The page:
Chances are, you’ve been dreaming about and saving for your first home for quite some time. It makes sense, after all, for many American’s buying a home is the single largest purchase they’ll make in their lifetime. And while it’s one thing to know what you want in a house, it’s another thing to know what you can afford.
Setting a home buying budget is more complicated than using the amount a lender pre-approves you for. In fact, home shopping based on that number alone without taking into account other monthly expenses can lead to financial hardship down the road.
To develop a realistic homebuying budget you need to understand how lenders determine your pre-approval amount as well as all the other costs associated with buying and owning a home.
How Lenders Determine Your Pre-Approval Amount
To get pre-approved for a mortgage, lenders will make an informal review of your finances including your annual income, your debt-to-income ratio, and your credit among other things.
Mortgage lenders often defer to the 28/36 rule when determining your lending amount. Investopedia reports, “According to this rule, a household should spend a maximum of 28% of its gross monthly income on total housing expenses and no more than 36% on total debt service, including housing and other debt such as car loans and credit cards. Lenders often use this rule to assess whether to extend credit to borrowers.”
The 28/36 rule relates to what lenders call your debt-to-income ratio (DTI).
- Front-end DTI: This measures your total housing costs in relation to your income. The preferred percentage for front-end DTI is 28%.
- Back-end DTI: This measures your total housing costs plus all your other monthly debts like credit card payments or student loans in relation to your income. The preferred back-end DTI is 36%.
Maxing out your budget to meet the amount you’re pre-approved for, isn’t always a great idea. There are a variety of other expenses to consider.
Additional Home Buying Expenses
Some additional costs associated with the home buying process for first-time homebuyers to consider are:
- Down Payment: First-time homebuyers probably hear plenty of talk about a down payment that’s 20% of your purchase price. If you can make a down payment of 20% you’ll avoid paying private mortgage insurance (PMI). The monthly cost of PMI is an additional 0.5% - 1% of the loan amount. The higher your down payment, the less you’ll pay for PMI.
When you’re setting your budget, you may find that making a 20% down payment on a less expensive home makes more financial sense than making a 10% down payment on a more expensive home.
- Closing Costs: Closing costs can run a homebuyer 2% - 5% of the home’s purchase price. In Illinois where the median home value is $181,000, you can expect your closing costs to be between $3,600 - $5,400. That’s a big chunk of change. Your REALTOR® can let you know if your closing cost can be negotiated.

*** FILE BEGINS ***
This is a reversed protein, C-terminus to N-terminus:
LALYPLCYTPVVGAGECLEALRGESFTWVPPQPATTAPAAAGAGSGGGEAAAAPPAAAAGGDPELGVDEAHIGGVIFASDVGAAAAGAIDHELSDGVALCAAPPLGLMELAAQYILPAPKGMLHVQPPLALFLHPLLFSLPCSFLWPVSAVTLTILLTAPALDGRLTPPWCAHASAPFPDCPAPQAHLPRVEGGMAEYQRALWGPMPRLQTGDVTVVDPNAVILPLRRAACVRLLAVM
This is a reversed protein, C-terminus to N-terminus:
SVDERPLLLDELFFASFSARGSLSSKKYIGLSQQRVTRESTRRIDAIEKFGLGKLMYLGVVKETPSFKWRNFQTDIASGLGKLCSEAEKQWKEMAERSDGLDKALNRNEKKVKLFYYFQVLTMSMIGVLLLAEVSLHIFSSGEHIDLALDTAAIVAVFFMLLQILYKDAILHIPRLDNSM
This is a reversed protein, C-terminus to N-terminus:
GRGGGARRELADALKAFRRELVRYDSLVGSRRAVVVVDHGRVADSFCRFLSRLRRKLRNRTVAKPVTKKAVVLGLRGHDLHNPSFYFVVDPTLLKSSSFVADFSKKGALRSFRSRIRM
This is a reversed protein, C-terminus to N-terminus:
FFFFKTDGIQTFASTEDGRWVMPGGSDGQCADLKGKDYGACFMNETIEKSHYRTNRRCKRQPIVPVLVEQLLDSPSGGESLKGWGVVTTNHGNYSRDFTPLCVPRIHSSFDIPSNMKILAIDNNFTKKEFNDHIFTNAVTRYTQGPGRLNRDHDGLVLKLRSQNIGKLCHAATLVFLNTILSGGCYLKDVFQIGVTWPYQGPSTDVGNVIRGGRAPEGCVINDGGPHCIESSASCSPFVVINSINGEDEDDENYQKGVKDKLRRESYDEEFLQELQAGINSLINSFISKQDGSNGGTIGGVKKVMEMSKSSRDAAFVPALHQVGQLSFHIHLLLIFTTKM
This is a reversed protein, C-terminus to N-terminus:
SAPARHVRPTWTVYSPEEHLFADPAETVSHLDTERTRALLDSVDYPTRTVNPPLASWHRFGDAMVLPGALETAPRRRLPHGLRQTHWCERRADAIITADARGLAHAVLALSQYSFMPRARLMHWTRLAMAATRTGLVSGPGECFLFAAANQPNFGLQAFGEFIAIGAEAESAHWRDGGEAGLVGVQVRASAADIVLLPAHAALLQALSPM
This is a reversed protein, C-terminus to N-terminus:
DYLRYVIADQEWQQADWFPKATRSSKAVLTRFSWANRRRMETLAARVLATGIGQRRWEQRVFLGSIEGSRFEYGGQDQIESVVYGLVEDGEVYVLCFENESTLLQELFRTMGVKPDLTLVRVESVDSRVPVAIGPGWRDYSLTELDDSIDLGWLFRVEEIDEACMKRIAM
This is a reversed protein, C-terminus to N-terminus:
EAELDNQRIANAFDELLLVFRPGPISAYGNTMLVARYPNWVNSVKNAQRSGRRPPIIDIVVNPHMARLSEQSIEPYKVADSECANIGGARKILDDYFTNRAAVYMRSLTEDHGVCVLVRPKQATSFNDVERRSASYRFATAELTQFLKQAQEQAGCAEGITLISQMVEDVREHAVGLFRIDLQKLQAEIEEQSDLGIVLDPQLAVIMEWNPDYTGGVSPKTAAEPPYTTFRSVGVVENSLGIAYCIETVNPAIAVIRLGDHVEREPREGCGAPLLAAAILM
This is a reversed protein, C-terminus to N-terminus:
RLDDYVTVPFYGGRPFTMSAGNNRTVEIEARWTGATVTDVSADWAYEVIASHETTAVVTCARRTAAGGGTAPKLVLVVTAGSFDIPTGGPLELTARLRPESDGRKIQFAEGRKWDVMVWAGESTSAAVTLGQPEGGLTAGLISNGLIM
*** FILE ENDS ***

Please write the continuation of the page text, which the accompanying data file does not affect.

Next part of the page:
“In a buyer’s market, it’s often possible to negotiate that the seller pays a portion of your closing costs,” said Joe Zimmerman, owner of the Zimmerman Group. “However, a seller can’t help pay for any fees related to your mortgage such as a title search fee or real estate transfer taxes because these fees are typically rolled into your mortgage’s total cost.”
Your down payment and your closing costs are important to consider as you set your home buying budget at the beginning of your home buying journey.
Additional Home Ownership Expenses
When you’re looking at your total housing costs in relation to your income (DTI) there are certain expenses that lenders don’t always consider.
- Utilities: The cost of your monthly utilities (electricity, natural gas, water, waste disposal, internet, and cable) can vary widely depending on where you live. However, on average homeowners should budget for around $400 a month to cover these costs.
- Repairs: It’s impossible to predict everything that might go wrong when you buy a new home. But, having a home inspection before you buy will help you determine if you can expect any big fixes soon. You can use this information to understand if a home is truly within your budget.
- Maintenance costs: Generally, you should budget 1% - 4% of your home’s value for yearly maintenance. That means for a $300,000 home, you should save between $3,000 and $12,000 for annual maintenance. This is an important consideration to avoid overextending yourself when you’re setting your home buying budget.
- Property taxes: Illinois has the second-highest property taxes in the nation. According to SmartAsset, “The typical homeowner in Illinois pays $4,527 annually in property taxes. In some areas, this figure can be upwards of $6,000.”
Property taxes can either be paid directly to your local tax office in a lump sum or divided and paid as a part of your monthly mortgage payment. Whichever way you chose to handle the cost, it must be considered in the initial stages of the home buying process.
For first-time homebuyers, smart planning and thoughtful budgeting are essential pieces of the home buying process. Working with an experienced REALTOR® to make sure you’re paying a fair price on the home of your dreams and considering the entire financial picture will ensure this huge financial investment is a long-term success.
With a clear picture of your home buying budget, you’re ready to pick a mortgage lender. However, not all lenders and loans are created equal. Find out How to Pick a Mortgage Lender and learn about Resources for First-Time Homebuyers in Illinois in our other blogs.
The Zimmerman Group works hand in hand with trusted and knowledgeable lenders to help you experience something greater during the homebuying process.